Actor takes to stage and goes back to Aussie roots
For The King’s Speech, Australian-born Titanic actor Jonathan Hyde finds himself playing an Australian on stage for the first time.
There’s very little trace of an Australian accent in his voice, but “it comes back from time to time”, he says, turning it on strongly.
“But for this one, it has got to be a posh Australian accent!”
Jonathan is playing Lionel Logue, the unconventional speech therapist who made such a difference to the stammering King George VI.
“The play is very different to the film. It’s much fuller; it goes into it all in a great deal more depth, both politically and in terms of details.
“Logue is a charming man, very ambitious, very committed – and a very kind man, quite simply. He had helped a lot of shell-shocked soldiers during the First World War.
“He learnt on the job really. It was not something where you could just go on a course. It was just something that he acquired, and he had a real heart for it. He had almost superhuman patience, just being able to listen and to think and to feel for these people that were so damaged.”
And the future King George VI, when you read about his childhood, was clearly a damaged man too: “He had had a very cruel childhood in many ways.”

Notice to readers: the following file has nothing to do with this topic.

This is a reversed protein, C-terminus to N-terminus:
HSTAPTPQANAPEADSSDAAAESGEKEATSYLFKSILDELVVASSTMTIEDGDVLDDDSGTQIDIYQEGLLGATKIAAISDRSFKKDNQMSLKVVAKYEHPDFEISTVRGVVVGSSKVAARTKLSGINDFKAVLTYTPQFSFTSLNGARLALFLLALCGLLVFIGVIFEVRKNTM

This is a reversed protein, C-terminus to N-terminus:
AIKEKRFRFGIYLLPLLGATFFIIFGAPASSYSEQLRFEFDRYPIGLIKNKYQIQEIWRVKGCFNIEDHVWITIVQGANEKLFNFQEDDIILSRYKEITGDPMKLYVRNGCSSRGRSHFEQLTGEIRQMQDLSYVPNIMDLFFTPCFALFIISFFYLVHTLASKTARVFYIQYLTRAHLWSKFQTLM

Jonathan left Australia in 1969, having been conscripted for Vietnam: “They chose a marble system of one in eight once you were over 21. They picked me out as one in eight. I didn’t go to Vietnam though, because I couldn’t. But I thought I had better leave the country before they changed their minds.
“I was violently opposed to the war as being an outrageous act by the Americans and subsequently the Australians. The whole thing was a total outrage. People forget that three million Vietnamese died as a result of the war, and that America lost almost 60,000 killed. It was appalling.”
And so Jonathan left the country: “And then the Australian Labour government got into power and brought the troops home. But by then, I had settled over here.”
The King’s Speech is at the Theatre Royal Brighton from February 27 - March 3.